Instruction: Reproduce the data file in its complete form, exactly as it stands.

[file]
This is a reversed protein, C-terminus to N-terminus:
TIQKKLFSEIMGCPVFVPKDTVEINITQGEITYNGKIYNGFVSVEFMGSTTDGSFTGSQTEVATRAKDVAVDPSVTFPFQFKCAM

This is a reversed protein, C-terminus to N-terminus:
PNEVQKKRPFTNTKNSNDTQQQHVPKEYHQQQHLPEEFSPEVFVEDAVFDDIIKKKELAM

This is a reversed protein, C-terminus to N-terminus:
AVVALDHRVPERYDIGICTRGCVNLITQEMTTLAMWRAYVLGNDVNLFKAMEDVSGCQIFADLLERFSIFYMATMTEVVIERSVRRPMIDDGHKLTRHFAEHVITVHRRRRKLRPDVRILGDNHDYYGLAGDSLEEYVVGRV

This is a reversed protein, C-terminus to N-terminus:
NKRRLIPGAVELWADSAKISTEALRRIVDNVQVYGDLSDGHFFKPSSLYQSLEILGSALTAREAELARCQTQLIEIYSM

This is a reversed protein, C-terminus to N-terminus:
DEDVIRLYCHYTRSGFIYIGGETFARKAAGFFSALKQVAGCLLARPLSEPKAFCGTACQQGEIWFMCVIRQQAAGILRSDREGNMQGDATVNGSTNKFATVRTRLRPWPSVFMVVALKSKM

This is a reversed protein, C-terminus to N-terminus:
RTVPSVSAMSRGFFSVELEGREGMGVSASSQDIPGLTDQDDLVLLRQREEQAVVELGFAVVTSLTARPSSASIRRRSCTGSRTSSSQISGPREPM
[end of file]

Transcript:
This is a reversed protein, C-terminus to N-terminus:
TIQKKLFSEIMGCPVFVPKDTVEINITQGEITYNGKIYNGFVSVEFMGSTTDGSFTGSQTEVATRAKDVAVDPSVTFPFQFKCAM

This is a reversed protein, C-terminus to N-terminus:
PNEVQKKRPFTNTKNSNDTQQQHVPKEYHQQQHLPEEFSPEVFVEDAVFDDIIKKKELAM

This is a reversed protein, C-terminus to N-terminus:
AVVALDHRVPERYDIGICTRGCVNLITQEMTTLAMWRAYVLGNDVNLFKAMEDVSGCQIFADLLERFSIFYMATMTEVVIERSVRRPMIDDGHKLTRHFAEHVITVHRRRRKLRPDVRILGDNHDYYGLAGDSLEEYVVGRV

This is a reversed protein, C-terminus to N-terminus:
NKRRLIPGAVELWADSAKISTEALRRIVDNVQVYGDLSDGHFFKPSSLYQSLEILGSALTAREAELARCQTQLIEIYSM

This is a reversed protein, C-terminus to N-terminus:
DEDVIRLYCHYTRSGFIYIGGETFARKAAGFFSALKQVAGCLLARPLSEPKAFCGTACQQGEIWFMCVIRQQAAGILRSDREGNMQGDATVNGSTNKFATVRTRLRPWPSVFMVVALKSKM

This is a reversed protein, C-terminus to N-terminus:
RTVPSVSAMSRGFFSVELEGREGMGVSASSQDIPGLTDQDDLVLLRQREEQAVVELGFAVVTSLTARPSSASIRRRSCTGSRTSSSQISGPREPM